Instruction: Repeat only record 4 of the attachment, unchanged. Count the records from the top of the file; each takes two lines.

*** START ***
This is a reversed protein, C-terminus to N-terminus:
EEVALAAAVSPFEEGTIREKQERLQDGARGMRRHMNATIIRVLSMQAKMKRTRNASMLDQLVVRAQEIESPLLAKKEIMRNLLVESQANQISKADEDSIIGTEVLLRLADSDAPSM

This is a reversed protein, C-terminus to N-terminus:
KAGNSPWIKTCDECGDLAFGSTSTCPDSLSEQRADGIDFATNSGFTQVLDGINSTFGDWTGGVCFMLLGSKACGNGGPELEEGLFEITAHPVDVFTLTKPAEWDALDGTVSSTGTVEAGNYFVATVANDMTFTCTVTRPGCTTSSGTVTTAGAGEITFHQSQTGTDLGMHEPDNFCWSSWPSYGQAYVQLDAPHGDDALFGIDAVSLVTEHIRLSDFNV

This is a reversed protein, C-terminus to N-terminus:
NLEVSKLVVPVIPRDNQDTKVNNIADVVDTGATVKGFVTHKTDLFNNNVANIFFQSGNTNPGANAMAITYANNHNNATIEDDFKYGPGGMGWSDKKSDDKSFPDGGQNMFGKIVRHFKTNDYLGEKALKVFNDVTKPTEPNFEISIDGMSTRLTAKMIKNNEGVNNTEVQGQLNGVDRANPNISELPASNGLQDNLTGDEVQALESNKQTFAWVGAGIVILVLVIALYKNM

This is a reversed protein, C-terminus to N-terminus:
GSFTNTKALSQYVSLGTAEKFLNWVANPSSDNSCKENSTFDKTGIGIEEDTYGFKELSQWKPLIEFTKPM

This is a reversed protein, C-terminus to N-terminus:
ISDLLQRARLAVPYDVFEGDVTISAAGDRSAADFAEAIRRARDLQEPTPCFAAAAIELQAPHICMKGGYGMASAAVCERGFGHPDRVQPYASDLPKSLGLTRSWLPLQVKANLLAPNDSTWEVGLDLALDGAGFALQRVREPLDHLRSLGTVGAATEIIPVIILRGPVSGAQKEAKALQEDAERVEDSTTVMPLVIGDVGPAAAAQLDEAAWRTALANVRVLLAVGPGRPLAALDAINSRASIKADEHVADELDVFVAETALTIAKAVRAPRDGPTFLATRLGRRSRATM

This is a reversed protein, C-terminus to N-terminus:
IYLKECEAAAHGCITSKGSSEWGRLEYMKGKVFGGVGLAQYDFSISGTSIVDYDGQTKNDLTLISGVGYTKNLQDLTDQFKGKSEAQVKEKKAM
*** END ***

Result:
This is a reversed protein, C-terminus to N-terminus:
GSFTNTKALSQYVSLGTAEKFLNWVANPSSDNSCKENSTFDKTGIGIEEDTYGFKELSQWKPLIEFTKPM